New Zealand’s central bank shocked markets on Wednesday by paring the official cash rate (OCR) by an even bigger-than-expected 50 basis points and looked set to keep policy lower for longer in the face of rising financial risks.
The Reserve Bank of New Zealand’s record dip of 1% sent the kiwi greenback plunging to depths last seen in early 2016 and drove bond yields to all-time lows.
Markets wagered even additional cuts can be needed as central banks worldwide attempt desperately to go off a deeper slowdown.
The aggressive step comes days after the Trump management named China, a currency controller in a tense escalation of the Sino-U.S. trade spat.
The central bank decreased its cash rate by 25 basis points (bps) in May as global trade frictions overshadowed the growth scope. Economists surveyed by a news agency had predicted policymakers would reduce rates again this week by 1 / 4 of a percentage level.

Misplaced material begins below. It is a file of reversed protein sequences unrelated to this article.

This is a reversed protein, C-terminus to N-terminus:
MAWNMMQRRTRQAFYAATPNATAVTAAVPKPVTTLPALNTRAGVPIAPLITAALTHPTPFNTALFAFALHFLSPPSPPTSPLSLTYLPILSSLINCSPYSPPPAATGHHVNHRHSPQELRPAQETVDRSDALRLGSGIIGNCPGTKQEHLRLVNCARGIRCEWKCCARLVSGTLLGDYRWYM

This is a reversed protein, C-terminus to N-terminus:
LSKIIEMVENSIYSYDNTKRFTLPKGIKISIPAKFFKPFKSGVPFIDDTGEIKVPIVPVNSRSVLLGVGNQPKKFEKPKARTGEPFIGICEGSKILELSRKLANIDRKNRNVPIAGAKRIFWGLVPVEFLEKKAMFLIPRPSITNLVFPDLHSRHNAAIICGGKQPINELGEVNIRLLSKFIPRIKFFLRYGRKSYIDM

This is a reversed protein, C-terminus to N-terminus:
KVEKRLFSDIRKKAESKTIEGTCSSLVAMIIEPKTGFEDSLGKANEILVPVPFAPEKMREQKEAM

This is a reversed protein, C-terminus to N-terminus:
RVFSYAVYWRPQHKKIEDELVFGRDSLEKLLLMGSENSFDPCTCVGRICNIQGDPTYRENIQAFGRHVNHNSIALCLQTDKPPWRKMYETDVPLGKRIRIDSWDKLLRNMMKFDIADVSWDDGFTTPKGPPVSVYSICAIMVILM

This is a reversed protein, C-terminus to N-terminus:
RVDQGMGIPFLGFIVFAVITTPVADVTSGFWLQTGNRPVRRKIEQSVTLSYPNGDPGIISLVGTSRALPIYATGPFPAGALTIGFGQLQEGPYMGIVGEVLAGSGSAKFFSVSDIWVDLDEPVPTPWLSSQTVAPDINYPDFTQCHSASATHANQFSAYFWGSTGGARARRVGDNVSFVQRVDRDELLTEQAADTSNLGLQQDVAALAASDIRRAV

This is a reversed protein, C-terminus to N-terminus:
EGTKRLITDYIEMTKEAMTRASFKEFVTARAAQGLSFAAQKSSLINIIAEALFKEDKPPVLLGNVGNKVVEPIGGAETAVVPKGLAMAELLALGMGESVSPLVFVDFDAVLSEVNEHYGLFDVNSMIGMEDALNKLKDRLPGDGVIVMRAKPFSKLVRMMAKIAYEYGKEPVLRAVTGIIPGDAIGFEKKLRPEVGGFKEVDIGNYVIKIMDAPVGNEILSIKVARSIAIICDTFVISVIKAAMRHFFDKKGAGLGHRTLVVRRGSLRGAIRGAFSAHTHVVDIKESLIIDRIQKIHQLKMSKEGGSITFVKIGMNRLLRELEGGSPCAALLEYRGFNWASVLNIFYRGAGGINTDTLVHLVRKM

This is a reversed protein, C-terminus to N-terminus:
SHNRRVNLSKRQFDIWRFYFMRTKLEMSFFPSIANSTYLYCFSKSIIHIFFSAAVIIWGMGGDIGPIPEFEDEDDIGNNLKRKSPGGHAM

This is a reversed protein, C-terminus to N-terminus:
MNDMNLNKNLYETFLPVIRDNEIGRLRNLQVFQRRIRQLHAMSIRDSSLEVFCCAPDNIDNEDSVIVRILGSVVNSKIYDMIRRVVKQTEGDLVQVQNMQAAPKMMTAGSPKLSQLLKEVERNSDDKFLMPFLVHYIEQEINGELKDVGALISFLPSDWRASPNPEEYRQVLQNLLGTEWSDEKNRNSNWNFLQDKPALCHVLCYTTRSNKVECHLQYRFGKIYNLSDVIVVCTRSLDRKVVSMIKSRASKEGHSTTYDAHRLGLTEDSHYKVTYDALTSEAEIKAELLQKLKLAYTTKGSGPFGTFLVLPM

The New Zealand greenback plunged 1.7% to $0.6416, and yields on 10-year bonds dipped 18 basis points to 1.15%. Two-year yields sank to 0.81% as traders priced in at least yet another rate reduction.
The RBNZ itself estimated around a 1-in-3 chance of an easing by year-end and noticed no chance of a spike until late 2021, a lower for more extended scope further recently followed by the Reserve Bank of Australia.
New Zealand’s measure follows rate cuts by global policymakers who’ve been compelled to inject more stimulus as worries grow over the broadening byproduct of the U.S.-China trade dispute on the global economy.
Events this week rang more bells as the trade conflict took a flip for the worse after the US labeled China, a currency controller for the first time since 1994.